People who abuse flakka are at risk of a life-threatening overdose. Signs of an overdose include:

  • Dramatically increased strength
  • Inability to feel pain
  • Speech changes
  • Extreme paranoia
  • Aggressive behavior
  • Bizarre behaviors
  • Violent or disturbing hallucinations
  • Sweating or taking off clothes because of increased body temperature

It can be challenging to determine when someone has crossed the line into an overdose. There is no safe amount of flakka to use. Anyone using it is at risk of dangerous complications.

Can You Get Addicted to Flakka?

There are many stories that show the danger of flakka use. However, people may use it because it is a cheap alternative to cocaine and other stimulants at $5 per use.

The effects of flakka also last much longer than cocaine. Cocaine’s effects may last 30 minutes or less. People may experience the effects of flakka for up to 5 hours.

Researchers estimate flakka is up to 10 times stronger than cocaine. The effects of flakka can vary because no one regulates its production. People may use it in small doses for its stimulant effects. In small doses, people may feel energetic or euphoric.

People may use flakka frequently to maintain its effects. Over time, they may develop tolerance, meaning they need to take larger doses to get the desired effects. If they stop taking it, they may experience withdrawal symptoms.

These signs of addiction can indicate someone needs drug addiction treatment. There is no safe amount of flakka. Anyone using it must stop right away. It is critical to seek treatment if you cannot stop taking flakka on your own or experience withdrawal symptoms during detox.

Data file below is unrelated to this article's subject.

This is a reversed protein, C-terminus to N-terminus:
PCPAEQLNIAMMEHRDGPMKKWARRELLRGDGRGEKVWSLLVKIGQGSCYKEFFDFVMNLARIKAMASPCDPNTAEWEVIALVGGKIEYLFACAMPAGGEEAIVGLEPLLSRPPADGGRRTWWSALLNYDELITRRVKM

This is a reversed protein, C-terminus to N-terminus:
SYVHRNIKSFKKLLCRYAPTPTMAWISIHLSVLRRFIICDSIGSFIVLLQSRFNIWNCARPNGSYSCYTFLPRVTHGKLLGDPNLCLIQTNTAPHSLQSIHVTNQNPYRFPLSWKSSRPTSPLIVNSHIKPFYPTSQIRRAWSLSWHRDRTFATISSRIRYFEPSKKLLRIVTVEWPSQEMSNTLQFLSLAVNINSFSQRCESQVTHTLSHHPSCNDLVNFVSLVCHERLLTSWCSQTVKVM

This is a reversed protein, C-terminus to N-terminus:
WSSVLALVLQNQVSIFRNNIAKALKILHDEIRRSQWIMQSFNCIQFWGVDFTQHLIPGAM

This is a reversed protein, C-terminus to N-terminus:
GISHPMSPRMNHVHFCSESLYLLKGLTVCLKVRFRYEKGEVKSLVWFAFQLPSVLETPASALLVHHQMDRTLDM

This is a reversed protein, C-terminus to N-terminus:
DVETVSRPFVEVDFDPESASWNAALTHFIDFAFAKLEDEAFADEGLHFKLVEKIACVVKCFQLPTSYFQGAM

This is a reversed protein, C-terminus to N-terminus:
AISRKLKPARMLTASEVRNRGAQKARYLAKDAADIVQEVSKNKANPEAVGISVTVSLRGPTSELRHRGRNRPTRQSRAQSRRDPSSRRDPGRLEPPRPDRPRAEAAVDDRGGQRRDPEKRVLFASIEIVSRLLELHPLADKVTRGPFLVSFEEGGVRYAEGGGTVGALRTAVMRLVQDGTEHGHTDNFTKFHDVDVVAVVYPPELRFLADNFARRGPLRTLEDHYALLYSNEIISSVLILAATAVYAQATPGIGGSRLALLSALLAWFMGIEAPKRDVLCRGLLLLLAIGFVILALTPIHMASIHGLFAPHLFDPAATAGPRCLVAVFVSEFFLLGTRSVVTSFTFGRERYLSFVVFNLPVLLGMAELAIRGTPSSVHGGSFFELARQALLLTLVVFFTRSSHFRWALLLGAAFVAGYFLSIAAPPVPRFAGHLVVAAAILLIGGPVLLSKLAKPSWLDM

Find Treatment Now

Flakka addiction treatment programs focus on treating the emotional, physical, and behavioral aspects of substance abuse. Getting the treatment you need can help you safely stop using flakka or other drugs. Then, you will learn skills and find ongoing support to help you avoid relapse.

Contact the specialists at The Best Treatment to learn about our holistic treatment and support programs. Our intake team will answer your questions, verify insurance, and help you schedule an intake appointment quickly.


  1. National Institute of Health (NIH): Flakka: New Dangerous Synthetic Cathinone on the Drug Scene
  2. United States Drug Enforcement Administration (DEA): Flakka (alpha-PVP)
  3. The Saudi Journal of Forensic Medicine and Sciences: Flakka: “The Zombie Drug” A Medicolegal Concern: An Updated Review of α-Pyrrolidinopentiophenone
  4. New York University: Use of Synthetic Drug Flakka Rare Among High School Seniors, But Most Users Take Numerous Drugs

Medically Reviewed: September 25, 2019

Dr Ashley

Medical Reviewer

Chief Editor


All of the information on this page has been reviewed and verified by a certified addiction professional.

Dr Ashley Murray obtained her MBBCh Cum Laude in 2016. She currently practices in the public domain in South Africa. She has an interest in medical writing and has a keen interest in evidence-based medicine.

All of the information on this page has been reviewed and verified by a certified addiction professional.